We are living in a present which is tense for many reasons. Identities are sought to be forged on the basis of particularly manufactured images of the past, in which aviation technology and plastic surgery and nuclear weapons go about almost in an existential abandon.
Conjugality Unbound brings together an impressive range of scholarship that engages with the diverse implications and presuppositions of marriage as an institution and relationship in the Indian context, which is guided by social, cultural, economic, religious and legal parameters.
The medieval ages, however you mark its temporal coordinates, are a bright period in India’s history. My choice of the metaphor of ‘bright’ is deliberate, of course, because history textbooks, which make space for mostly dynastic and military details, make them appear dark.
The book’s title in itself is an indication of the approach of its contents to the fact of Nature not being confined to specified protected areas alone. It is to be found way beyond and the issue really is how the growth of human needs be reconciled within the given static natural space.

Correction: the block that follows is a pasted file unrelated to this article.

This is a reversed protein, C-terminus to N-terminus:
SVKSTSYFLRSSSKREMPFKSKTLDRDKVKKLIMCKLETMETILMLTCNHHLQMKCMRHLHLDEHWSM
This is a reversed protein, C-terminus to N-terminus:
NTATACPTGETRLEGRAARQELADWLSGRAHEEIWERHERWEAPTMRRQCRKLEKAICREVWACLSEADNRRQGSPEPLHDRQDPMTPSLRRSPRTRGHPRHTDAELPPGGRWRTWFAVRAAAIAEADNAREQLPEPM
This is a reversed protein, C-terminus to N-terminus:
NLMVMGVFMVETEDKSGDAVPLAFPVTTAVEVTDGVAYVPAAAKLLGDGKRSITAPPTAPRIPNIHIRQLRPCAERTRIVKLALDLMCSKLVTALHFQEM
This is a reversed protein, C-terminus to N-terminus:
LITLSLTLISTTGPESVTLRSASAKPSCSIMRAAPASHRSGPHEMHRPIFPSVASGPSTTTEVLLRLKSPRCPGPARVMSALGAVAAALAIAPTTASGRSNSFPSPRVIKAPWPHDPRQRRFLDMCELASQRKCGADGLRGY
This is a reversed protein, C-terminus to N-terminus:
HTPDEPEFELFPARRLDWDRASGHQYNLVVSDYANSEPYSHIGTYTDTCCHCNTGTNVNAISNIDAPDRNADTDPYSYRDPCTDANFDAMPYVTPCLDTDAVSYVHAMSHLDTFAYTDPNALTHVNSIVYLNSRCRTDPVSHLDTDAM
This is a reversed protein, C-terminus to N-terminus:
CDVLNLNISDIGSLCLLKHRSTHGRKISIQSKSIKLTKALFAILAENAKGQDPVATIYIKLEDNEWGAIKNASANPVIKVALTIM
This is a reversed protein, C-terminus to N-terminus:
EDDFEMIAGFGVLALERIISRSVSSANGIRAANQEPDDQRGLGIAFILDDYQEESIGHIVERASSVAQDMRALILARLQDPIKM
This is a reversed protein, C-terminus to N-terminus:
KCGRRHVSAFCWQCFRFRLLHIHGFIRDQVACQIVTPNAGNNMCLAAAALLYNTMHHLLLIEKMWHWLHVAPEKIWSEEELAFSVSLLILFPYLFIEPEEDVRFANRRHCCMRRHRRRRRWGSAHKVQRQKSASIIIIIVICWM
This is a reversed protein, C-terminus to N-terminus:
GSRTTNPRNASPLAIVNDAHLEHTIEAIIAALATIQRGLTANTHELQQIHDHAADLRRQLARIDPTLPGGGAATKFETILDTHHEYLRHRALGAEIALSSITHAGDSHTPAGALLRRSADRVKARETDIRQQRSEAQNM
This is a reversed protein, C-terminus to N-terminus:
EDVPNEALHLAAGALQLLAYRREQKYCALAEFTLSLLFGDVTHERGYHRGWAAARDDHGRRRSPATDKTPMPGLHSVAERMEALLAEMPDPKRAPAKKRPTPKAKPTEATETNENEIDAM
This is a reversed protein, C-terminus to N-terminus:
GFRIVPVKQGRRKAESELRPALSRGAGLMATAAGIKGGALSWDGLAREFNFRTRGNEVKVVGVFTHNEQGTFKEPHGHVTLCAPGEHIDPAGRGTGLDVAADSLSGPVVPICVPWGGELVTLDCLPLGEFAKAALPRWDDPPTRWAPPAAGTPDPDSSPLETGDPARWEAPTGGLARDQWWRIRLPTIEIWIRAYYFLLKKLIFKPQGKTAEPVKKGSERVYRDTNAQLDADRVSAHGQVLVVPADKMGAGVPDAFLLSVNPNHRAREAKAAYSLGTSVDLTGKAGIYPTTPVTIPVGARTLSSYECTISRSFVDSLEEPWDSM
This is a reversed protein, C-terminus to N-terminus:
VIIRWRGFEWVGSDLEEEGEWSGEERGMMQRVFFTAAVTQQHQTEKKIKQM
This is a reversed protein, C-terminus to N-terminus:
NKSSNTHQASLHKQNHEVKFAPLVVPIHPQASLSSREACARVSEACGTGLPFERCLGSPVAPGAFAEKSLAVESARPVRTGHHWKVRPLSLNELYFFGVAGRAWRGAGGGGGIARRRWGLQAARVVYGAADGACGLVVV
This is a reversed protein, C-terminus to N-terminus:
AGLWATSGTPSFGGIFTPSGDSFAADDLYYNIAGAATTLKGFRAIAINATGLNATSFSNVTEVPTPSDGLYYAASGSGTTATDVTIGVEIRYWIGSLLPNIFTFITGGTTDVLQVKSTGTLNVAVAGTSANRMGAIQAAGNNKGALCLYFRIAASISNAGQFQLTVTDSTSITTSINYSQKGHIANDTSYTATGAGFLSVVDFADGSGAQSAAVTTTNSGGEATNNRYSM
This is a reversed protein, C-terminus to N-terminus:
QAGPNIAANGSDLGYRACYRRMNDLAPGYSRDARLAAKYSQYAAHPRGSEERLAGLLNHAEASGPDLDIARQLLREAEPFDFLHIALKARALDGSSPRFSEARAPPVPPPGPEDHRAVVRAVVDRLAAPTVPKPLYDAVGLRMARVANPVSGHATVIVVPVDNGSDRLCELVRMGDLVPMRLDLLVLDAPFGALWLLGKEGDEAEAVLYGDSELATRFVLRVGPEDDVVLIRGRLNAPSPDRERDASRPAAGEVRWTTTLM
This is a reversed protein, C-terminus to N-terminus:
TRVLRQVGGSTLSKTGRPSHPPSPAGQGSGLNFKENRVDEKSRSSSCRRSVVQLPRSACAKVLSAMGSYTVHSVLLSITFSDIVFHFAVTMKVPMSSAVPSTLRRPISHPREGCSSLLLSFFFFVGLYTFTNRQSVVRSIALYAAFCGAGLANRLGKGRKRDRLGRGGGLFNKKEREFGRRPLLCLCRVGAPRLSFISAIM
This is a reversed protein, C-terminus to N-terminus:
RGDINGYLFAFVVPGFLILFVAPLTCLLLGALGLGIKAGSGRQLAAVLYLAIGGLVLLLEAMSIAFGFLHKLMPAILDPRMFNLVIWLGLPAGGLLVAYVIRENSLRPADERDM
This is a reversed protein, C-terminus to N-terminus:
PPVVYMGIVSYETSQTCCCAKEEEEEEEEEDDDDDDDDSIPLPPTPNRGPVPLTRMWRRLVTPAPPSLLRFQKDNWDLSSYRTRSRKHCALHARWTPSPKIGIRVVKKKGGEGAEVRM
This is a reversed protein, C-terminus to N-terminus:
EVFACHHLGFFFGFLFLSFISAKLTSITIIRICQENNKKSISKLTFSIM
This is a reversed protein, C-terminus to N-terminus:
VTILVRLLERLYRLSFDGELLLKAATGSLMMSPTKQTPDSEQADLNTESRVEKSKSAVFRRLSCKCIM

Gender, Conflict, and Peace in Kashmir by Seema Shekhawat offers rich insights into a hitherto unaddressed dimension of the Kashmir conflict—namely, the role played by Kashmiri women in promoting and sustaining the violent separatist movement in the Valley in the 1980s and 1990s and how their participation influenced the trajectory of the militancy in Kashmir. The book is a valuable addition to the literature on women, violence, and peace in South Asia, and the author must be commended for the skill and sensitivity with which she has collected rich first-person narratives of women at the frontlines of political violence.